As soon as my basil plants start to flower I prune them back to ensure it keeps producing more leaves. In doing so, I am left with an excess load of basil. So I decided to make a basil pesto following Jamie Oliver’s Recipe. This recipe is different from the usual and involves using a mortar and pestle instead of a food processor. This method does involve more time and effort but the end result is worth it.
The basic ingredients for a basil pesto involves the following:
- Pine Nuts or Almonds (toasted)
- Parmesan Chesse
- Extra Virgin Olive Oil
- Lemon Juice
- Salt and Pepper
Adding lemon juice is optional but I always add it to my pesto as it balances out the strong flavour of Extra Virgin Olive oil. I usually just play around with the above ingredients until it reaches my desired taste.
In comparison to making pesto in a food processor the end result is much more flavoursome (afterall you are crushing all the basil by hand) and you won’t be left with a mushy basil pesto at all.
If you want to try something new, I would recommend trying this method to make your next basil pesto. Your feedback is always welcomed.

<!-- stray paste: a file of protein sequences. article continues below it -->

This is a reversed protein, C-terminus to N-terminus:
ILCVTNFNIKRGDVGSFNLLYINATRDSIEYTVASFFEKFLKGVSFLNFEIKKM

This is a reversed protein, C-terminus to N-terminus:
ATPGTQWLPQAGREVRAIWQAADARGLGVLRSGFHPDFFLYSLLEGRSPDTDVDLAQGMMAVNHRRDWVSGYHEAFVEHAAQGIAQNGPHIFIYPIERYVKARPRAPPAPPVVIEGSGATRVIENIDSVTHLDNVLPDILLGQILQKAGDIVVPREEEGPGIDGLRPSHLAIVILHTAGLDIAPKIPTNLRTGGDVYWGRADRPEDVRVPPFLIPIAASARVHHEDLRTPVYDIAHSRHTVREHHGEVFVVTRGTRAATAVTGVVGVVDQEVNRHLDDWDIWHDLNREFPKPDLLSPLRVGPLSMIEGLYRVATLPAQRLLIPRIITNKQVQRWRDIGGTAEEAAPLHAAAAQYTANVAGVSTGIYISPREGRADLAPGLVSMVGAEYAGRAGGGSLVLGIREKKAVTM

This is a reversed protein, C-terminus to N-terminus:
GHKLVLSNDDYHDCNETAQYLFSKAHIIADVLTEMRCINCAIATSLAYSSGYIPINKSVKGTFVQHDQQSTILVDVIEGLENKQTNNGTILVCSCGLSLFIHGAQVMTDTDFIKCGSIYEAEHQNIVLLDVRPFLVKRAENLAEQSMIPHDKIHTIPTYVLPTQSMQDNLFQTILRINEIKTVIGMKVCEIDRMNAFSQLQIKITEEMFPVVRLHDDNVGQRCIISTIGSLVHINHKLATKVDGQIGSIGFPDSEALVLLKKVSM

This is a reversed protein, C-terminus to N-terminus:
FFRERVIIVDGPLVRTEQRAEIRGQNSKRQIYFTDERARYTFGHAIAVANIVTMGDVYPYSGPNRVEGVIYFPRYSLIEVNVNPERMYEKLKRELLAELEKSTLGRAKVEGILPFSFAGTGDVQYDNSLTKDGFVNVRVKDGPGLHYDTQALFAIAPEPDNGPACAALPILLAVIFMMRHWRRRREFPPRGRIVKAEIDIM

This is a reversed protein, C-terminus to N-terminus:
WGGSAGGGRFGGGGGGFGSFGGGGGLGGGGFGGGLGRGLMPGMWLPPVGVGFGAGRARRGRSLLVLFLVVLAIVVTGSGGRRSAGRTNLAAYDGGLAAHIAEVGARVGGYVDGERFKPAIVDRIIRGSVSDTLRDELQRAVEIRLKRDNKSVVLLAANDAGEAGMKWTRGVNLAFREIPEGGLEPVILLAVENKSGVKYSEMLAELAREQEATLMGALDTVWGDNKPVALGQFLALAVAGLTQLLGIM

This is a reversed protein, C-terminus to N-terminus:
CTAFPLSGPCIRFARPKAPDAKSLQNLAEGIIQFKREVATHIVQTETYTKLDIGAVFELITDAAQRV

When you tend to your little veggies and watch them grow daily they start to become your babies. The excitement you feel when you see a little green stalk sprout is indescribable. This excitement is heightened when you see your first edible thing no matter how big it is. So you can imagine how emotional I get when I see my plants are dying.
My gardening partner without my consent decided to transplant some carrots after seeing they were very bunched together. Thank god he didn’t transplant all of them. They seemed to be doing alright in the evening however the next day the green tops of the carrots had wilted and they weren’t looking very happy.
The truth is carrots don’t like to be moved. It is preferred carrots are seeded and not transplanted. If transplanted they are likely to developed forked roots if not transplanted well. Personally, I avoid transplanting them mainly because of the Australian Sun. However if your in a cooler climate I would give transplanting a try. After all experimenting is the key to success in any garden.
The best thing to do is let them grow until they reach a reasonable size and then thin them. To thin, hold the plant at soil level and firmly remove the entire plant from the soil. Then mound more soil around the roots you don’t want to leave the tops of the carrots (the orange parts) exposed to sunlight. Remove the weakest ones first then those sneaky ones that are growing right on top of each other.
I will have to keep you updated on whether or not those transplanted carrots survive in the heat and looking at those photos I probably need to do some more thinning. Feel free to subscribe to my blog if you enjoyed reading this post.